It has been estimated that something in the region of 70 percent of the ATMs in current use are based not on the proprietary hardware, software and communication protocol platforms of old but instead on PC/Intel hardware and commodity operating systems, the most popular being Windows XP embedded. In fact, it is not too much of a stretch of the imagination to think of these ATMs as being simple PCs running simple PC operating systems and using the standard Internet Protocol that we are all used to. Of course, all this is housed in a very secure vault-like box along with some additional peripherals, which makes it all OK. Or does it? According to Network Box, a managed security services company which has just published a white paper on the subject of IP-ATM security, banks and financial institutions are failing to properly secure their ATMs, leaving consumers' personal details vulnerable to hackers. The report itself actually cites three main threats to ATMs: internet protocol (IP) worms; disruption of the IP network and denial of service; and the harvesting of consumers' transaction data for malicious purposes. The latter could result in hackers being able to collect consumers' personal details, such as their card number, account balance and transaction history.
Network Box say that the migration towards commodity-embedded hardware platforms, commodity operating systems and standard IP networking across the last five years is to blame for the increase in exposure as far as the security risk is concerned. They know why the banks have done it, all the usual business reasons such as cost, performance, flexibility, standardisation and increased functionality come to the fore. But are these advantages worth the increased threat profile? For that matter, what is that increased profile? What are the threats that leave ATMs exposed to the hacker who would harvest your personal financial data?
You might think that using triple-DES encrypted PIN numbers for the IP-ATM connected to a payment processor across a TCP/IP connection would be secure enough, and indeed you would be correct. The problem, according to Network Box, is that while the PIN is protected the messages being sent are not. In January 2008 the company performed an analysis of ATM network traffic and discovered that only the PIN number was encrypted and that a large portion of the traffic travelled in plain text, leaving card numbers, card expiry dates, transaction amounts and account balances clearly readable.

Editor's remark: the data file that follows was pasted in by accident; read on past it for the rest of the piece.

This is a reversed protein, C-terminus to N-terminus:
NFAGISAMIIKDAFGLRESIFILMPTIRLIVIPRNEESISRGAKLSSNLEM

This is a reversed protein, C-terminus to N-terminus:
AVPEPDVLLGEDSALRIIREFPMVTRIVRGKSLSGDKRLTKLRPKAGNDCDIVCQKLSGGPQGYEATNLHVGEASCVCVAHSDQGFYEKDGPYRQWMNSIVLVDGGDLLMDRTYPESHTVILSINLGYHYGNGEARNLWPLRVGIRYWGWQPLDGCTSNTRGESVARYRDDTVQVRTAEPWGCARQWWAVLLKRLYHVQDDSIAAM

It doesn't take a genius to work out that all a determined hacker, and for determined read backed by a highly professional criminal organisation, needs to do is access some part of that IP network between the ATM and payment processor to be privy to the personal detail contained within the unencrypted data stream.
The ATM manufacturers do integrate firewall software on the devices but these do nothing to prevent unencrypted traffic from leaving the machine, just make it harder for the less professional hacker to get into the ATM itself. As the Network Box report identifies, the clever money is chasing the financial information once it leaves the ATM. So what can be done? The most obvious and most effective solution would be to use a multifunction device with routing, firewall, IDS/IPS and VPN capabilities, positioned in front of, and protecting, the ATM network - a network separated from the rest of the bank's network. Not forgetting to encrypt all traffic coming out of the ATM machines of course.
Mark Webb-Johnson, CTO of Network Box, told us "Most people simply assume that because an ATM is invariably provided by a bank, the transactions and the data being transmitted must be secure. This assumption may have been true in the past, but today ATMs operate in a way that makes them far more susceptible to attack. We've already seen in August 2003 how the Nachi (aka Welchia) Internet worm crossed over into 'secure' networks and infected ATMs for two financial institutions; and we've witnessed the SQL Slammer (aka Sapphire) worm indirectly shutdown 13,000 Bank of America ATMs. The chances are that if banks don't use technology that can actually provide an effective level of protection - technology that is already on the market - then it is very likely that more high-profile attacks are to follow."